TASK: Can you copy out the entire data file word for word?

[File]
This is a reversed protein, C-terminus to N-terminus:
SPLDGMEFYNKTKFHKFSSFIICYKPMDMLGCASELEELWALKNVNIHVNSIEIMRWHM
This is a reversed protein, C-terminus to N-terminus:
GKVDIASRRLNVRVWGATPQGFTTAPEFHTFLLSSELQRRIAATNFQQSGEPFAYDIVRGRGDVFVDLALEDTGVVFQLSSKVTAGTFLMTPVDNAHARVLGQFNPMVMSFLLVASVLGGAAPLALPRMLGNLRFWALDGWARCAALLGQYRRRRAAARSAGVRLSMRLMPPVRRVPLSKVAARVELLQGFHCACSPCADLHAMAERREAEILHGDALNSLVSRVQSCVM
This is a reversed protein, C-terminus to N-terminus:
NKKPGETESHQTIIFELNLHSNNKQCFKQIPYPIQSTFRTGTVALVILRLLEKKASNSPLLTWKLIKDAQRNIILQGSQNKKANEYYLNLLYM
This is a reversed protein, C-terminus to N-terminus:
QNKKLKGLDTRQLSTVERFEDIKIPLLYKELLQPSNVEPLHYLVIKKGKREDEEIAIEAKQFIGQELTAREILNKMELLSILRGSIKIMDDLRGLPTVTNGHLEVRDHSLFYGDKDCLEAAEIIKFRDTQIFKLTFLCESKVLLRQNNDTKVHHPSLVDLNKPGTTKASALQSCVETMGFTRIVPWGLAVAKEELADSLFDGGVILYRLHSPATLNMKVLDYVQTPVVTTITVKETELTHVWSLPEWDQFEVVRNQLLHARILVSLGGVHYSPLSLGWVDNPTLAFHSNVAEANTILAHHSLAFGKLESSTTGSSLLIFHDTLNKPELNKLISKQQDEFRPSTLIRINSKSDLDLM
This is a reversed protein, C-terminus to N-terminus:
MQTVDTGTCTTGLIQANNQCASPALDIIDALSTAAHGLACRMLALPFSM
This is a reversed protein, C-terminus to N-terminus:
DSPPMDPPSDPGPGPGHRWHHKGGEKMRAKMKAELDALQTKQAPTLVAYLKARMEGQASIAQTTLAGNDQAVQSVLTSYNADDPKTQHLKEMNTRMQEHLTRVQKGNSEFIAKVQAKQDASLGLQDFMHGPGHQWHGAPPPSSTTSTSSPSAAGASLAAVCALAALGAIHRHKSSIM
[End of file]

This is a reversed protein, C-terminus to N-terminus:
SPLDGMEFYNKTKFHKFSSFIICYKPMDMLGCASELEELWALKNVNIHVNSIEIMRWHM
This is a reversed protein, C-terminus to N-terminus:
GKVDIASRRLNVRVWGATPQGFTTAPEFHTFLLSSELQRRIAATNFQQSGEPFAYDIVRGRGDVFVDLALEDTGVVFQLSSKVTAGTFLMTPVDNAHARVLGQFNPMVMSFLLVASVLGGAAPLALPRMLGNLRFWALDGWARCAALLGQYRRRRAAARSAGVRLSMRLMPPVRRVPLSKVAARVELLQGFHCACSPCADLHAMAERREAEILHGDALNSLVSRVQSCVM
This is a reversed protein, C-terminus to N-terminus:
NKKPGETESHQTIIFELNLHSNNKQCFKQIPYPIQSTFRTGTVALVILRLLEKKASNSPLLTWKLIKDAQRNIILQGSQNKKANEYYLNLLYM
This is a reversed protein, C-terminus to N-terminus:
QNKKLKGLDTRQLSTVERFEDIKIPLLYKELLQPSNVEPLHYLVIKKGKREDEEIAIEAKQFIGQELTAREILNKMELLSILRGSIKIMDDLRGLPTVTNGHLEVRDHSLFYGDKDCLEAAEIIKFRDTQIFKLTFLCESKVLLRQNNDTKVHHPSLVDLNKPGTTKASALQSCVETMGFTRIVPWGLAVAKEELADSLFDGGVILYRLHSPATLNMKVLDYVQTPVVTTITVKETELTHVWSLPEWDQFEVVRNQLLHARILVSLGGVHYSPLSLGWVDNPTLAFHSNVAEANTILAHHSLAFGKLESSTTGSSLLIFHDTLNKPELNKLISKQQDEFRPSTLIRINSKSDLDLM
This is a reversed protein, C-terminus to N-terminus:
MQTVDTGTCTTGLIQANNQCASPALDIIDALSTAAHGLACRMLALPFSM
This is a reversed protein, C-terminus to N-terminus:
DSPPMDPPSDPGPGPGHRWHHKGGEKMRAKMKAELDALQTKQAPTLVAYLKARMEGQASIAQTTLAGNDQAVQSVLTSYNADDPKTQHLKEMNTRMQEHLTRVQKGNSEFIAKVQAKQDASLGLQDFMHGPGHQWHGAPPPSSTTSTSSPSAAGASLAAVCALAALGAIHRHKSSIM